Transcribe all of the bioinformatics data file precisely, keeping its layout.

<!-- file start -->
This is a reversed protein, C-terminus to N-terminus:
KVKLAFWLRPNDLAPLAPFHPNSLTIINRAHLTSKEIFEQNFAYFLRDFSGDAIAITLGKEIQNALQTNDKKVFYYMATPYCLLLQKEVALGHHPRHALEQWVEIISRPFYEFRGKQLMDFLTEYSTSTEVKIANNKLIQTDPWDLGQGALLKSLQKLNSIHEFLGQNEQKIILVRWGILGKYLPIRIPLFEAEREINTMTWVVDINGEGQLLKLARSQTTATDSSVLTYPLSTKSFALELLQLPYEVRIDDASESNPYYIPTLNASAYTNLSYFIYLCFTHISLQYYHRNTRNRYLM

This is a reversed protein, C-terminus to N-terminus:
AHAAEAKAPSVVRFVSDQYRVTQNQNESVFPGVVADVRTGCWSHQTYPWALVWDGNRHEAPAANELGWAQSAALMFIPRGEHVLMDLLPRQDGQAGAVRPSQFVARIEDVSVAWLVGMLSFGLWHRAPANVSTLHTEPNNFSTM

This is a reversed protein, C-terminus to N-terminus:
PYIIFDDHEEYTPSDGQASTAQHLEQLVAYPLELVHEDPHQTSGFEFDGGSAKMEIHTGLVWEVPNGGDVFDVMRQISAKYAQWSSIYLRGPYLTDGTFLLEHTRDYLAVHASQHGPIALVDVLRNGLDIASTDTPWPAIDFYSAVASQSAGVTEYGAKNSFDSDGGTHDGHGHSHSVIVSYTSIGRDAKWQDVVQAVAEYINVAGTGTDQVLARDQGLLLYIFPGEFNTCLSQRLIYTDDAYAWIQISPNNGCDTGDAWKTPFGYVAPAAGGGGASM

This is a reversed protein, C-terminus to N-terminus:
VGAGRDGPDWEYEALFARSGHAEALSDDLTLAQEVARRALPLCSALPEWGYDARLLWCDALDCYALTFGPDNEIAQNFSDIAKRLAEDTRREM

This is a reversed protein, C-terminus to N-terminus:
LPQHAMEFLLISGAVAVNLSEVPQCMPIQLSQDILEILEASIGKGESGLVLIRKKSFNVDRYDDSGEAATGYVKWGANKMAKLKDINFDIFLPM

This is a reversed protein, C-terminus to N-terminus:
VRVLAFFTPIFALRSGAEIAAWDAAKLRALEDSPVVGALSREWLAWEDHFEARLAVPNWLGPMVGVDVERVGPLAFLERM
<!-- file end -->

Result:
This is a reversed protein, C-terminus to N-terminus:
KVKLAFWLRPNDLAPLAPFHPNSLTIINRAHLTSKEIFEQNFAYFLRDFSGDAIAITLGKEIQNALQTNDKKVFYYMATPYCLLLQKEVALGHHPRHALEQWVEIISRPFYEFRGKQLMDFLTEYSTSTEVKIANNKLIQTDPWDLGQGALLKSLQKLNSIHEFLGQNEQKIILVRWGILGKYLPIRIPLFEAEREINTMTWVVDINGEGQLLKLARSQTTATDSSVLTYPLSTKSFALELLQLPYEVRIDDASESNPYYIPTLNASAYTNLSYFIYLCFTHISLQYYHRNTRNRYLM

This is a reversed protein, C-terminus to N-terminus:
AHAAEAKAPSVVRFVSDQYRVTQNQNESVFPGVVADVRTGCWSHQTYPWALVWDGNRHEAPAANELGWAQSAALMFIPRGEHVLMDLLPRQDGQAGAVRPSQFVARIEDVSVAWLVGMLSFGLWHRAPANVSTLHTEPNNFSTM

This is a reversed protein, C-terminus to N-terminus:
PYIIFDDHEEYTPSDGQASTAQHLEQLVAYPLELVHEDPHQTSGFEFDGGSAKMEIHTGLVWEVPNGGDVFDVMRQISAKYAQWSSIYLRGPYLTDGTFLLEHTRDYLAVHASQHGPIALVDVLRNGLDIASTDTPWPAIDFYSAVASQSAGVTEYGAKNSFDSDGGTHDGHGHSHSVIVSYTSIGRDAKWQDVVQAVAEYINVAGTGTDQVLARDQGLLLYIFPGEFNTCLSQRLIYTDDAYAWIQISPNNGCDTGDAWKTPFGYVAPAAGGGGASM

This is a reversed protein, C-terminus to N-terminus:
VGAGRDGPDWEYEALFARSGHAEALSDDLTLAQEVARRALPLCSALPEWGYDARLLWCDALDCYALTFGPDNEIAQNFSDIAKRLAEDTRREM

This is a reversed protein, C-terminus to N-terminus:
LPQHAMEFLLISGAVAVNLSEVPQCMPIQLSQDILEILEASIGKGESGLVLIRKKSFNVDRYDDSGEAATGYVKWGANKMAKLKDINFDIFLPM

This is a reversed protein, C-terminus to N-terminus:
VRVLAFFTPIFALRSGAEIAAWDAAKLRALEDSPVVGALSREWLAWEDHFEARLAVPNWLGPMVGVDVERVGPLAFLERM